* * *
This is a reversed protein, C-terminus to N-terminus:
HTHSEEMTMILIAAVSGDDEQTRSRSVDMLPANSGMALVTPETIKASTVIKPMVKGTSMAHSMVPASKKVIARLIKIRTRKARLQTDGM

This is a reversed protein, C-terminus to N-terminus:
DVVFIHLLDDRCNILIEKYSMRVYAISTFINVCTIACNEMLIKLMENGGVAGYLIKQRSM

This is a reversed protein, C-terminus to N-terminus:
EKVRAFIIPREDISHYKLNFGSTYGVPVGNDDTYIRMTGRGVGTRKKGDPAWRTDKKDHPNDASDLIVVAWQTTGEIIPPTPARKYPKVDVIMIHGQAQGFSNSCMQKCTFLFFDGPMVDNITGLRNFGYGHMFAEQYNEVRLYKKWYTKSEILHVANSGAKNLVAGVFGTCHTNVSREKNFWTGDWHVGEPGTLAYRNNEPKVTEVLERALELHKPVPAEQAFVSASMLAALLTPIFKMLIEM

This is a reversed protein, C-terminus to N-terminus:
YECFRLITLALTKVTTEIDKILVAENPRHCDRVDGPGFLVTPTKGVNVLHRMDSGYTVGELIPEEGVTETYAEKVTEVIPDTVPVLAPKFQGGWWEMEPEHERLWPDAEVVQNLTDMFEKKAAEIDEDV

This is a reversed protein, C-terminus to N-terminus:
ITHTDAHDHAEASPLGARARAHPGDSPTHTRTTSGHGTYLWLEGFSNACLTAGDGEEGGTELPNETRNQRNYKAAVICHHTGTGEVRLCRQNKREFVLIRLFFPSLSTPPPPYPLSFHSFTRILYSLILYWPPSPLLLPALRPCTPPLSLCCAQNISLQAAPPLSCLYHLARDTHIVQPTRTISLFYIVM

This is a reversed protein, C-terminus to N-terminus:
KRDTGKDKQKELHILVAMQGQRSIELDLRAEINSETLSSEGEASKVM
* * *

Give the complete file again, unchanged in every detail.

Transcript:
This is a reversed protein, C-terminus to N-terminus:
HTHSEEMTMILIAAVSGDDEQTRSRSVDMLPANSGMALVTPETIKASTVIKPMVKGTSMAHSMVPASKKVIARLIKIRTRKARLQTDGM

This is a reversed protein, C-terminus to N-terminus:
DVVFIHLLDDRCNILIEKYSMRVYAISTFINVCTIACNEMLIKLMENGGVAGYLIKQRSM

This is a reversed protein, C-terminus to N-terminus:
EKVRAFIIPREDISHYKLNFGSTYGVPVGNDDTYIRMTGRGVGTRKKGDPAWRTDKKDHPNDASDLIVVAWQTTGEIIPPTPARKYPKVDVIMIHGQAQGFSNSCMQKCTFLFFDGPMVDNITGLRNFGYGHMFAEQYNEVRLYKKWYTKSEILHVANSGAKNLVAGVFGTCHTNVSREKNFWTGDWHVGEPGTLAYRNNEPKVTEVLERALELHKPVPAEQAFVSASMLAALLTPIFKMLIEM

This is a reversed protein, C-terminus to N-terminus:
YECFRLITLALTKVTTEIDKILVAENPRHCDRVDGPGFLVTPTKGVNVLHRMDSGYTVGELIPEEGVTETYAEKVTEVIPDTVPVLAPKFQGGWWEMEPEHERLWPDAEVVQNLTDMFEKKAAEIDEDV

This is a reversed protein, C-terminus to N-terminus:
ITHTDAHDHAEASPLGARARAHPGDSPTHTRTTSGHGTYLWLEGFSNACLTAGDGEEGGTELPNETRNQRNYKAAVICHHTGTGEVRLCRQNKREFVLIRLFFPSLSTPPPPYPLSFHSFTRILYSLILYWPPSPLLLPALRPCTPPLSLCCAQNISLQAAPPLSCLYHLARDTHIVQPTRTISLFYIVM

This is a reversed protein, C-terminus to N-terminus:
KRDTGKDKQKELHILVAMQGQRSIELDLRAEINSETLSSEGEASKVM